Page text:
November 3rd – Boulder           Kansas 28, Colorado 27

The Buffs were entitled to a break after facing two top ten teams.

Normally, Kansas would provide just such an opportunity. Even during the drought years of 1979-83, Colorado did manage to win three of five games against the Jayhawks, including the previous two contests. Third year coach Bill McCartney was undefeated against only one conference opponent – Kansas. With two decent performances against top opponents in the bank, it was time to feast on a 3-5 Jayhawk squad.

Problem was that someone forgot to remind Kansas that they were the Buffs’ source of redemption.

Fact was that one of the Jayhawks three wins had come the previous week against a top ten opponent – Oklahoma. Second year head coach Mike Gottfried (later of ESPN fame) had the Jayhawks believing – believing to the point where they had humbled the Sooners, 28-11. Yes, it was true that starting Oklahoma quarterback Danny Bradley had been injured and unable to play, but the win had been no fluke.

The day began as well as the Colorado and their fans could have hoped.

To the delight of the 33,166 who bothered to attend, the Buffs took the opening kickoff down the field, setting up a 50-yard field goal by Dave DeLine. For an encore, the offense drove 67 yards in 11 plays, with quarterback Craig Keenan scoring on a five-yard run. With almost five minutes still remaining in the first quarter, Colorado was on top, 10-0.

Colorado was unable to handle prosperity, though. Unfamiliar with holding a lead, the Buffs allowed Kansas to take a 13-10 halftime edge.

Undaunted, the Buffs dominated the third quarter, and when DeLine pushed through his second field goal of the day from 29 yards out on the first play of the fourth quarter, Colorado was on top 27-16. The Buffs were up 11 points, with 14:57 to go.

Quarterback Craig Keenan had finally hit his stride, completing 21-of-32 passes for 349 yards and two scores, becoming only the third quarterback in Colorado history to eclipse the 300 yard mark. Tight end Jon Embree had his third 100+ receiving game, hauling in eight passes for 138 yards. For his part, split end Loy Alexander had his first 100+ yard day since the 1983 opener against Michigan State, collecting seven passes for 118 yards.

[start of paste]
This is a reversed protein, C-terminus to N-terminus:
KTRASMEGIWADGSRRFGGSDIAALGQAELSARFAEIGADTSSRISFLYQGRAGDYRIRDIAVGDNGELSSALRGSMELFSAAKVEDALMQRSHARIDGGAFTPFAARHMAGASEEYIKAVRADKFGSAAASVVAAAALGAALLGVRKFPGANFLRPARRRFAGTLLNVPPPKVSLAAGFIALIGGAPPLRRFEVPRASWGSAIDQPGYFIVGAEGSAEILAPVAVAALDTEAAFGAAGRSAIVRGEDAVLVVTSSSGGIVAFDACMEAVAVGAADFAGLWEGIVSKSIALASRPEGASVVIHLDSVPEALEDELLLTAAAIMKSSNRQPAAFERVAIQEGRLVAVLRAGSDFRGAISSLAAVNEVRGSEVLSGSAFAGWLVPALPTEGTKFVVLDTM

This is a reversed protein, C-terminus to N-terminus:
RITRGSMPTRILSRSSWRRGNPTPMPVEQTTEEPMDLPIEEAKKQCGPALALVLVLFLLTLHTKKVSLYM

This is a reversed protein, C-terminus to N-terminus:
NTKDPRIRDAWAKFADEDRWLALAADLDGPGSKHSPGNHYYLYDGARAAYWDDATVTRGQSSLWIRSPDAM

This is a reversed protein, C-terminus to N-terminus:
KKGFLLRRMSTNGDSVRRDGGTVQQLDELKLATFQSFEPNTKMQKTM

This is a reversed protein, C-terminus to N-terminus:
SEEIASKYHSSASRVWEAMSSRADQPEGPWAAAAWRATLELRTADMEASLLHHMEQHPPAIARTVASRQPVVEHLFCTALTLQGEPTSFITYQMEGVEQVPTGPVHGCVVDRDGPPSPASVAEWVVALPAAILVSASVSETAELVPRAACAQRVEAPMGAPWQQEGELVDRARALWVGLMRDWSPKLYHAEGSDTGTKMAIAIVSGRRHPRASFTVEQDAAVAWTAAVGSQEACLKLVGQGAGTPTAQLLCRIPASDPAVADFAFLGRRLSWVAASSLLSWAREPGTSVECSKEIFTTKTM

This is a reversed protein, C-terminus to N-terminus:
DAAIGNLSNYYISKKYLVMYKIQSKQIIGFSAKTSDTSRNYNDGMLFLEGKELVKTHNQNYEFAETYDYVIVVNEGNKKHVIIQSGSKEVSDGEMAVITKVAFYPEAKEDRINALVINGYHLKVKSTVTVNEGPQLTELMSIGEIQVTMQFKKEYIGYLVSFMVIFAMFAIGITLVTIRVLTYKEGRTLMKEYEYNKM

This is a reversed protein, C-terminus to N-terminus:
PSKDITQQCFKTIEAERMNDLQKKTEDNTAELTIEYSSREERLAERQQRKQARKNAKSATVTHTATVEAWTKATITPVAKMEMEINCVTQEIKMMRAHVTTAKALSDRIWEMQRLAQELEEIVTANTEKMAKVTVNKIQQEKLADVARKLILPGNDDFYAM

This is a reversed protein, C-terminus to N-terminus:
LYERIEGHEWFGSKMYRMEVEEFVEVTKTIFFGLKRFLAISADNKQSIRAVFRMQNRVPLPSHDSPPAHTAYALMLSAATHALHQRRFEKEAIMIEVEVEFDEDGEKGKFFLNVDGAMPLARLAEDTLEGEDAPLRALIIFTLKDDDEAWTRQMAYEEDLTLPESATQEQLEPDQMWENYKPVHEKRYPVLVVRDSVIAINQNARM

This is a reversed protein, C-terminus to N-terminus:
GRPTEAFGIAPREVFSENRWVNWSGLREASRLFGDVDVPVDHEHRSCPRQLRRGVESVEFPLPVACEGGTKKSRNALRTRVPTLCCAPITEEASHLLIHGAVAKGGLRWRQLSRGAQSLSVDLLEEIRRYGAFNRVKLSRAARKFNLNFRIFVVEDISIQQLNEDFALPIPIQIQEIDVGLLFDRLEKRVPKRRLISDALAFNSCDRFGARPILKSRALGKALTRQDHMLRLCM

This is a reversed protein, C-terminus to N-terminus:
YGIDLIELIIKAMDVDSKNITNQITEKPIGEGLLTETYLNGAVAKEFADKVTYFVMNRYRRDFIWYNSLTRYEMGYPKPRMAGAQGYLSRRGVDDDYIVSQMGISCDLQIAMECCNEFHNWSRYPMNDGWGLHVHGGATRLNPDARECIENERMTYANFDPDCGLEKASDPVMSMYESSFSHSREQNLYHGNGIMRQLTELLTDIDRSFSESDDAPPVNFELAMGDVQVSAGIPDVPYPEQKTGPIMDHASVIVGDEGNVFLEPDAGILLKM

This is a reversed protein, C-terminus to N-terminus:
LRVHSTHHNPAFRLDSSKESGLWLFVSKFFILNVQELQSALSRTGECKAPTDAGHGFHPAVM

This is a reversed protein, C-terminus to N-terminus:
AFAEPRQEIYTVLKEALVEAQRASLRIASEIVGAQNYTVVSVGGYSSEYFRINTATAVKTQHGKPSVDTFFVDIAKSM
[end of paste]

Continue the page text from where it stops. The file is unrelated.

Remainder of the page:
For once, the offense had clicked. As often is the case with losing teams, though, the defense, which had played inspired football against Nebraska and Oklahoma State, faltered. Aided by a Lee Rouson fumble in Colorado territory, the Jayhawks required only four minutes of game clock to regain the lead, 28-27.

Down one with time still to play, the Buffs once again had their chances to pull out a victory.

Chances, as in plural.

After the Kansas score, the Buffs drove to the Jayhawk 24-yard line. On second down, Keenan floated a pass to the end zone, where freshman Jo Jo Collins waited. Collins couldn’t hold on, though, and kicker Dave DeLine was called in. DeLine, who had been consistent as the replacement for Larry Eckel, missed from 43 yards. Kansas ball.

The defense held, and the Kansas punter shanked the punt. The Buffs took over at the Jayhawk 45 yard line with still 4:00 minutes to go. Keenan led the Buffs down to the 16-yard line before the drive stalled.

DeLine, and the entire Buff season, could be redeemed with a 33-yard field goal. A second win was in the cards.

This was 1984, though, and it was just not meant to be. The snap was bobbled by holder Derek Marshall, and DeLine never got the chance to kick. Kansas recovered and ran out the clock.

The Jayhawks, who had been picked to finish last in the Big Eight, picked up their third conference win of the year. The Buffs, who were to face their third top ten team in a month the next week against Oklahoma, fell to 1-8 on the year.

Game Notes –

– The Buffs 27-16 lead represented the largest lead – 11 points – the Buffs would have over any opponent at any time during all of the 1984 season.

– Kansas scored two touchdowns in just 64 seconds early in the fourth quarter, aided by a Lee Rouson fumble in between scores. After each score, the Jayhawks went for a two-point conversion, but failed on both attempts.

– The 349 yards passing by Craig Keenan was the second-highest single game effort in school history, second only to the 361 yards passing by Randy Essington against Nebraska in 1982.

– The 133 yards receiving by tight end Jon Embree and the 118 yards receiving by Loy Alexander represented the 10th- and 11th-best receiving efforts in school history. Embree would go on to set the new school standard for receiving yards, with 680, with Ron Brown right on his heels with 673 yards. Alexander’s 496 yards in 1984 marked the fifth-highest total in school history.

– With receivers posting the first, second, and fifth highest totals in school history, it is not surprising that in 1984, Colorado set a new standard for passing yards in a season, with 2,571, a 233.7 yard average.

Leave a Reply

Your email address will not be published. Required fields are marked *